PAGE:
Cyber Bullying: Legality vs Morality

A Federal Judge has ruled that a former high school student can proceed with her lawsuit against her old high school over a facebook-related suspension. She was suspended for posting unflattering comments about a teacher on a facebook page, and urged others to join her, and is now suing to have her record expunged (you can read full story here). There was a similar ruling in December from across the country – in this case, a student was suspended over cyberbullying content aimed at another student and posted on YouTube (you can read that story here).

In both of these cases the justice system is siding with the individuals who use digital media to post derogatory comments about another person – today referred to as a “cyber bully”. The judges in both cases are listening to arguments related to the first ammendment, and extending that right of free speech to digital Internet communications. Seems like an appropriate interpretation of “free speech”.

On the flip side of the issue is a now-famous case involving Sue Scheff, who was defamed online. Sue brought a case against her attacker, and eventually won an $11.3M verdict, which has now been upheld on appeal (you can read about her case in her book Google Bomb).

So, what are we to conclude from these cases? That kids can say anything they want without fear of retribution, but adults can be held accountable for their words and actions? I guess that would be one way to interpret these cases. But, I tend to see this just a bit differently. For me, it comes down to a subtle yet dramatic change in the world in which we live.

Today kids are empowered with tools that we didn’t have when I was young. If I had a problem with a teacher, or a fellow student, I could tell maybe 20 peolple. My parents would get wind of it, and they would sit me down and have a heart-to-heart. I would then have the “opportunity” to return to the invididual that I was defaming, and apologize. No harm, no foul – and I got to learn a lesson about how we treat others.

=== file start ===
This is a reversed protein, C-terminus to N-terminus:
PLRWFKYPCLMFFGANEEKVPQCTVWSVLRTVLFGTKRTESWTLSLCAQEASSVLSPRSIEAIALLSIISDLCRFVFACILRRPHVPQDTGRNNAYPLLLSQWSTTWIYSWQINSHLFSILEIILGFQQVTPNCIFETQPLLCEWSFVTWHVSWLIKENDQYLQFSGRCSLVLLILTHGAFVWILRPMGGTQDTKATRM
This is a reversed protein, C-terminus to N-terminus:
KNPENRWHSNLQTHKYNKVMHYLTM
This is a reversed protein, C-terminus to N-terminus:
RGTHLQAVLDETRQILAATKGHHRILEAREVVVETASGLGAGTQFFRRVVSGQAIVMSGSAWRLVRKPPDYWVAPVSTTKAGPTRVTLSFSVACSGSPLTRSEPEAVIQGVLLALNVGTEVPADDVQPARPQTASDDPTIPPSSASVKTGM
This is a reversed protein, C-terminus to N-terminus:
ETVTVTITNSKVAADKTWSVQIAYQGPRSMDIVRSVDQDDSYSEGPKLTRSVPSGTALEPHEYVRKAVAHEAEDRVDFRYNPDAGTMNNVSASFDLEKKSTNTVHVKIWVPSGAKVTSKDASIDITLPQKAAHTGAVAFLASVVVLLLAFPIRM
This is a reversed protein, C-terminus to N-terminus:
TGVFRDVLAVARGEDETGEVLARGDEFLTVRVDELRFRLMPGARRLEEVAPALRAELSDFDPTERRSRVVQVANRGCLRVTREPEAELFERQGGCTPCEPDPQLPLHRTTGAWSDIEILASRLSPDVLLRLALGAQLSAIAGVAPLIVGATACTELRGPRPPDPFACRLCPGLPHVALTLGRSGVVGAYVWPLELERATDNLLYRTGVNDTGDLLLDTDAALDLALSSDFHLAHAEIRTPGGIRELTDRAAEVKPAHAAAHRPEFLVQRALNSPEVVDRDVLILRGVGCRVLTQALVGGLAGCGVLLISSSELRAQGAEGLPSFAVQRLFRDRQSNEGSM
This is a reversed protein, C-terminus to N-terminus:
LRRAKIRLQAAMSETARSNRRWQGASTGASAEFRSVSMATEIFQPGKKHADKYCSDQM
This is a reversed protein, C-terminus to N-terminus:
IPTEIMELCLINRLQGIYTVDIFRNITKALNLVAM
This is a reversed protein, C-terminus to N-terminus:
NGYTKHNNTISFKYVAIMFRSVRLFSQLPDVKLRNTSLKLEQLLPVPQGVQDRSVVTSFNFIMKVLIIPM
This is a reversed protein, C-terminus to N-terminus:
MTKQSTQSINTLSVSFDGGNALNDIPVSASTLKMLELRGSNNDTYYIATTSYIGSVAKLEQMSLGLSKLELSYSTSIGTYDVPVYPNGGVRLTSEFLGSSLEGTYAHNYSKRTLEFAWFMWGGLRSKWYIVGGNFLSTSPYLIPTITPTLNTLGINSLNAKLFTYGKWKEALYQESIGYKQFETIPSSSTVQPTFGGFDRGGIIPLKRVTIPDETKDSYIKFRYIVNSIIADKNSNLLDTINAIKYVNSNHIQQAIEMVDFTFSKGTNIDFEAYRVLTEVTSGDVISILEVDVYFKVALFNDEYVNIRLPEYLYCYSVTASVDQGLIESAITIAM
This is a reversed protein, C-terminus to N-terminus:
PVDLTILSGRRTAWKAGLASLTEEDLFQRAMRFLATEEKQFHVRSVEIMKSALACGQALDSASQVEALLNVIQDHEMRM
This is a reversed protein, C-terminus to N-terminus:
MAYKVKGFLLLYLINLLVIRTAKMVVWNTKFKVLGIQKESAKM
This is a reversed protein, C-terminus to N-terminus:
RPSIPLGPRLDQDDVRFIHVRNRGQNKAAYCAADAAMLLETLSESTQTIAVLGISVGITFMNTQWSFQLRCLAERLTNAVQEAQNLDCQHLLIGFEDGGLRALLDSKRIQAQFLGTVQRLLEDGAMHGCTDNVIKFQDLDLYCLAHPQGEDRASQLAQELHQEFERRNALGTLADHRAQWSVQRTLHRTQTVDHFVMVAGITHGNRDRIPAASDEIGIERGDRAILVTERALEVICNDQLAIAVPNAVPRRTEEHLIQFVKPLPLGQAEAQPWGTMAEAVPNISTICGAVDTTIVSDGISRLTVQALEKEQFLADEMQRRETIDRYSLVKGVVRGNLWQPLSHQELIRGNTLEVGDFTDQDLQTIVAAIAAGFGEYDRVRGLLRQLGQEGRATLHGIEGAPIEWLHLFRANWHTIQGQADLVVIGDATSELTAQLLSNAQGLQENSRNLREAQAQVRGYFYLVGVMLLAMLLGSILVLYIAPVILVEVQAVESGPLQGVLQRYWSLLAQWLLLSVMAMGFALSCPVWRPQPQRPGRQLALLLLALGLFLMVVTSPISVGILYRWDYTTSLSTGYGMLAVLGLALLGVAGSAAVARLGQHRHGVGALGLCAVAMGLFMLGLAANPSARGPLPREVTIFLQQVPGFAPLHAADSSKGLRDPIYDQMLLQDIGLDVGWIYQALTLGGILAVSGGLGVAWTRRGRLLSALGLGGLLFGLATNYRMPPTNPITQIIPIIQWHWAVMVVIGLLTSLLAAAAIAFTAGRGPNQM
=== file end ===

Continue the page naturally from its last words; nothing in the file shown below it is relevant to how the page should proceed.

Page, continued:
Today, our kids can tell thousands, even hundreds of thousands of people – including future employers, college recruitters, future spouses or religious leaders. Word can spread quickly, and once it is in cyberspace, it is there forever. Whether the person we are defaming is a student or an adult, the information is now “out there” for anyone to search and find, and the ramifications are much more far-reaching than they were before digital media. By the time the young one realizes they were too harsh, an apology to the defamed individual is not going to resolve the issue any longer.

For me, these cases highlight the fact that in todays digital world it is even more important than ever for parents to be teaching morality and ethics, rather than just legal right and wrong. They need to teach digital responsibility. Parents need to know what their children are doing, how they are using digital media, and what their children are saying about others – be they students, teachers, leaders, or anyone else. Parents need to know how their children are using technology, just as they need to know how their children are using the car. If the children do not show restraint in their use of technology, it is up to the parents, not the legal system, to reign them in.

Of course, this means that parents need to understand the persistent nature of digital media, and parents need to understand that posting untrue, or even extremely biased opinions about other people can be extremely dangerous to those individuals. A student who posts defamatory comments about a teacher could have a very negative impact on that teachers ability to earn a living – while this may be legal, it may not be morally right. Parents have to instill in their children their moral compas, and help teach them to be guided by this compas throughout thier lives.

In our digital world, a momentary lapse of judgement by an adolescent who doesn’t think through the consequences of their actions can lead to very real, and very serious consequences. Informed and involved parents can go a long way toward minimizing the impact of such lapses of judgement.

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